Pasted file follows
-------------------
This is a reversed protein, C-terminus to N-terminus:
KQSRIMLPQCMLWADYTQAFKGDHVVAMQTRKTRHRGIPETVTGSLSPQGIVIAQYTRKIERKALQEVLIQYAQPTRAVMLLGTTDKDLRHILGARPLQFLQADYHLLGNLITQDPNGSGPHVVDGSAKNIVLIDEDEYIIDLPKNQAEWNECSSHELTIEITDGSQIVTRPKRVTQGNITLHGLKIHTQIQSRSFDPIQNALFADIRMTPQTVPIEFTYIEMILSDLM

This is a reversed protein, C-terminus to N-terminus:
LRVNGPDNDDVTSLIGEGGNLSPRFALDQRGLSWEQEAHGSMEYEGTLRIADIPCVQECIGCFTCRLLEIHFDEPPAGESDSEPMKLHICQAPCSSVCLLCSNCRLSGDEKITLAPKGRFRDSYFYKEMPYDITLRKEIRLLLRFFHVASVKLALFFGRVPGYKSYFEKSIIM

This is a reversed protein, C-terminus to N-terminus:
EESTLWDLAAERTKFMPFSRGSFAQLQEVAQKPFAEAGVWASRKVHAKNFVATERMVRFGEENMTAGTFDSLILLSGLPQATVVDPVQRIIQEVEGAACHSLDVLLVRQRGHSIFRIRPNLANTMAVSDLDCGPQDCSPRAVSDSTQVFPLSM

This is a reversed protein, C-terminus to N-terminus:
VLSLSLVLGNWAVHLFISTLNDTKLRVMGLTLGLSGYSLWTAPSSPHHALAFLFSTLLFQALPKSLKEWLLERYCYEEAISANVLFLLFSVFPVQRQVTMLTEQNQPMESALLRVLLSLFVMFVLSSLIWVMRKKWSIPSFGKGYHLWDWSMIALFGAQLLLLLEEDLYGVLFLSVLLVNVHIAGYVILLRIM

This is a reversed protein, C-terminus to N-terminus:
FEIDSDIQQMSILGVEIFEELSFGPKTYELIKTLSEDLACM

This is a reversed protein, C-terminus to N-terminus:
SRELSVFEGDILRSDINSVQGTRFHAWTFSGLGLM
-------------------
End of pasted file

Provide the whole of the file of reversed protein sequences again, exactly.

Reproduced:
This is a reversed protein, C-terminus to N-terminus:
KQSRIMLPQCMLWADYTQAFKGDHVVAMQTRKTRHRGIPETVTGSLSPQGIVIAQYTRKIERKALQEVLIQYAQPTRAVMLLGTTDKDLRHILGARPLQFLQADYHLLGNLITQDPNGSGPHVVDGSAKNIVLIDEDEYIIDLPKNQAEWNECSSHELTIEITDGSQIVTRPKRVTQGNITLHGLKIHTQIQSRSFDPIQNALFADIRMTPQTVPIEFTYIEMILSDLM

This is a reversed protein, C-terminus to N-terminus:
LRVNGPDNDDVTSLIGEGGNLSPRFALDQRGLSWEQEAHGSMEYEGTLRIADIPCVQECIGCFTCRLLEIHFDEPPAGESDSEPMKLHICQAPCSSVCLLCSNCRLSGDEKITLAPKGRFRDSYFYKEMPYDITLRKEIRLLLRFFHVASVKLALFFGRVPGYKSYFEKSIIM

This is a reversed protein, C-terminus to N-terminus:
EESTLWDLAAERTKFMPFSRGSFAQLQEVAQKPFAEAGVWASRKVHAKNFVATERMVRFGEENMTAGTFDSLILLSGLPQATVVDPVQRIIQEVEGAACHSLDVLLVRQRGHSIFRIRPNLANTMAVSDLDCGPQDCSPRAVSDSTQVFPLSM

This is a reversed protein, C-terminus to N-terminus:
VLSLSLVLGNWAVHLFISTLNDTKLRVMGLTLGLSGYSLWTAPSSPHHALAFLFSTLLFQALPKSLKEWLLERYCYEEAISANVLFLLFSVFPVQRQVTMLTEQNQPMESALLRVLLSLFVMFVLSSLIWVMRKKWSIPSFGKGYHLWDWSMIALFGAQLLLLLEEDLYGVLFLSVLLVNVHIAGYVILLRIM

This is a reversed protein, C-terminus to N-terminus:
FEIDSDIQQMSILGVEIFEELSFGPKTYELIKTLSEDLACM

This is a reversed protein, C-terminus to N-terminus:
SRELSVFEGDILRSDINSVQGTRFHAWTFSGLGLM